David Johnson's Travel Blog
Bicycle Trip 1999
Okefenokee 2002
Anza-Borrego 2003
Texas 2003
Road Trip West 2003
Sequoia National Park 2004
Hiking Florida 2005
Nomadic 2005
Bicycle Trip 2009
Bicycle Trip 2010
Nomadic 2010
Little Bicycle Trip 2011
Wisconsin Bicycle Trip 2011
Bicycle Trip 2011
Nomadic 2011
Kayak Trip 2012
Nomadic 2012
Liverworks Productions
Nomadic 2013
Liverworks Productions
Texas Pig Hunting
Bicycle Trip 2014
04/18  Release the Cows!
04/19  Need A List
04/20  Million Dollar Water
04/23  Peoria IL
04/24  Navigating the Grid
04/25  I'm in a flat land
04/26  Ghetto in the Fields
04/27  The Katy Trail
04/30  Hermann MO
05/01  Hermann to Jefferson City
05/02  The Mushroom Hunters
05/03  Enter the Ozarks
05/04  Ha Ha Tonka
05/09  Bennett Springs State Park
05/10  Barbed Wire and Mansions
05/11  Hello Arkansas
05/16  Up the Mountain
05/17  Muddy Roads
05/21  The Ouachita Trail...
05/22  whip-a-ree
05/23  Mena
05/24  Oklahoma
05/25  Farm to Market to Paris
05/29  Caddo National Grasslands
05/30  Salt Palace and Alligators
05/31  Highways
06/01  Waco
06/06  Waco Mammoth Site
06/07  10 Liters
06/08  Mayonnaise or Mustard
06/10  Llano
06/11  Enchanted Rock and Old Tunnel
06/12  High Fences
06/13  Kickapoo Cavern
06/14  Del Rio
06/19  Into the Desert
06/20  Cold and Wet
06/21  Bicycler Bottleneck
06/22  Chisos Mountains
06/23  Chisos Mountain Lodge
06/24  Terlingua
06/25  Alpine
06/27  Friday Night Light
06/28  Dust Devils
07/02  Crops in the Desert
07/03  Armpit of America
07/04  City of Rocks
07/10  Gila National Forest
07/11  Peanut Butter
07/12  Last of the Washboards
07/13  Quemado
07/17  El Malpais
07/18  Last Desert Stretch
07/19  Farmington
07/24  Colorful Colorado
07/25  Between a Rock and a High Place
07/26  Cinnamon Pass
07/27  3250 Miles
Bicycle Trip 2015
Biking West 2015
Chickens and Pheasants 2016
Biking About 2016
New Zealand 2016
Kayak Trip 2017

Peanut Butter


tl;dr: Gila National Forest was the toughest 46 miles ever. And then it got worse.

After a month or two sleeping under a sheet just trying to stay cool, I am now questioning my decision to send all of my warm clothes and sleeping bag home. By morning I was wrapped up in every layer I had with me. It turns out that at 7000 feet, it gets cold at night.

The day started off hard and didn't get easier. Uphill was a bear, and even downhill was tough. I gave up on even trying to peddle up steep slopes. When I finally arrived at Black Canyon, I could see the road going up the other side and fainted in my mind. I knew before descending that I would be walking all the way up the other side. And I did. But at the bottom was a clean creek where I ate lunch and filled my water bottles.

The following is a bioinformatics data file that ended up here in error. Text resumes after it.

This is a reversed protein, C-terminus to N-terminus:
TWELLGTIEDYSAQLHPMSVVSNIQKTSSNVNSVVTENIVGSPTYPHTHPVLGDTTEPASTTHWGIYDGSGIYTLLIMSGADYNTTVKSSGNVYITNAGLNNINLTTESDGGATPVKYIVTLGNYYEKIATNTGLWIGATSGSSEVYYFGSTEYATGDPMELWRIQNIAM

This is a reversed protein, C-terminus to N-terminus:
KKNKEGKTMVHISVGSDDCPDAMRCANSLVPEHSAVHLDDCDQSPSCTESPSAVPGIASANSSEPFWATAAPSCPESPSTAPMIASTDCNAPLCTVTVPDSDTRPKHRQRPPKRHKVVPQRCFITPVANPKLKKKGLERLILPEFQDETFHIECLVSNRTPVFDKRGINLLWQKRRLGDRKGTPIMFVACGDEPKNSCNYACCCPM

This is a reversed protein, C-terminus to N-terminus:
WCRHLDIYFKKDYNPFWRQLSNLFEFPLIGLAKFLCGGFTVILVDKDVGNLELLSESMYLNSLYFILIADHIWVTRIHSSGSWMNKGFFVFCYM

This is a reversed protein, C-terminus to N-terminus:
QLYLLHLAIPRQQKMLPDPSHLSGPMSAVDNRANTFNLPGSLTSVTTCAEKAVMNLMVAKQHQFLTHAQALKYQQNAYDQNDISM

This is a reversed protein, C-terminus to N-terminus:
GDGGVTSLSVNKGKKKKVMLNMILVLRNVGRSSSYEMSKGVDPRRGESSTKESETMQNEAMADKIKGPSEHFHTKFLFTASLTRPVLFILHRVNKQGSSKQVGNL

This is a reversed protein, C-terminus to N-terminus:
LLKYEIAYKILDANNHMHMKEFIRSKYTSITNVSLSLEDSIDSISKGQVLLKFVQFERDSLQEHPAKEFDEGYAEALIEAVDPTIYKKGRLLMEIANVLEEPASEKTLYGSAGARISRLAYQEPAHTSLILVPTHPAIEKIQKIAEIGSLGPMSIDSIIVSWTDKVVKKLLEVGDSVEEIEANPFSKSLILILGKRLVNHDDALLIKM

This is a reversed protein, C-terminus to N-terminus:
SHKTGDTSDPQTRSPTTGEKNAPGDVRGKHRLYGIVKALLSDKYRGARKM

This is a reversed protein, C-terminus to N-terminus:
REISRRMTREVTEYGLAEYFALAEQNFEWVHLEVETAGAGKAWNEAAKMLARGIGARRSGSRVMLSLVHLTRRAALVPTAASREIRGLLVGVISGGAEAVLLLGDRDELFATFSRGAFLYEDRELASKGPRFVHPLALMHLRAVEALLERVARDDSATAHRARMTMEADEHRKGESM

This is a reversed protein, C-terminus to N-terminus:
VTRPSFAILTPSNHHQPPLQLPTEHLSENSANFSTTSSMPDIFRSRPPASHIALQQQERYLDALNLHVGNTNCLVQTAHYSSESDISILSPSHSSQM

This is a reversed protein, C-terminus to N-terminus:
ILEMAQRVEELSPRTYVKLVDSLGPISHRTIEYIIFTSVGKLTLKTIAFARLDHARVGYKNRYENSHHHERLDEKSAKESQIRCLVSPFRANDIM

After that it flattened out a bit. I even came across an air strip. But there were still ups and downs, and the road was still well washboarded.

At one point I spotted an elk through the trees.

By early afternoon, I made it to Beaverhead Work Center, the maintenance hub for Gila National Forest. There is a soda machine that promises cool, sugary energy until you get up close and see the Out Of Order sign. I rested a bit, filled my water bottles, and decided between continuing on my original route of gravel roads, or taking the pavement spur to civilization. Today's rain was moving in. Of course, I chose the hard way.

I continued north along the Tour Divide route up a valley full of cows. The rain wasn't too bad. I came across an entire herd of elk grazing in a cow pasture. They bolted, of course, but the little ones couldn't make it through or over the fence. They ran back and forth bleating as their mothers all stood up on a hill watching.

Anther racer appeared. I finally remembered my camera.

Eventually I ran out of valley and trees and suddenly the road turned to "peanut butter", as described in a disgusted voice by the second racer I met. The road stuck to my tires and jammed beneath my racks to the point that my wheels would not even turn. At points I was literally dragging my bike through the mud. I found that if I got off the road and pushed through grass it was slightly better.

I came to a three-way branch in the road known as the Turkey Track. And I took the wrong road. Well, it was actually the correct road for staying on the Tour Divide, but it will add another twenty miles to my route.

The rain stopped, but the air didn't warm, and the roads didn't improve, but I learned to spot the really nasty sections, usually. I had to remove my tire once to clean out mud, but I was otherwise often scraping it clean with my butter knife.

I met another three racers. They lamented the New Mexico roads as being the worst of the entire race. Even Colorado dirt roads at 10000 feet were better. But they claimed the road improved about five miles ahead of me. It did. A little. I guess.

I plugged on up a slight slope, on soft slimy roads, against a cold wet wind, in too-thin air. Good times.

I made camp beneath some pine trees. I hadn't seen a person in hours, and had only passed a single ranch in even longer. It was shaping up to be even colder than last night, so I used the tarp I normally lay on the ground as an extra layer of tent. It helped I guess.

good morning Rocky Canyon

fire came through here


Black Canyon. I have to climb that

Black Canyon

air strip at 7500 feet

turkey and chicks

montezuma quail


creek through a cow pasture

no kidding?

another storm coming

Beaverhead Work Center

elk fleeing, but little ones are stuck behind fence

waiting for the rest of the herd

a tour divide racer

out of the forest

peanut butter

tires jammed up

I made a wrong turn at the Turkey Track

more Tour Divide racers

good night New Mexico

contact me at le@liverworks.com
< 2014-07-10 Gila National Forest 2014-07-12 Last of the Washboards >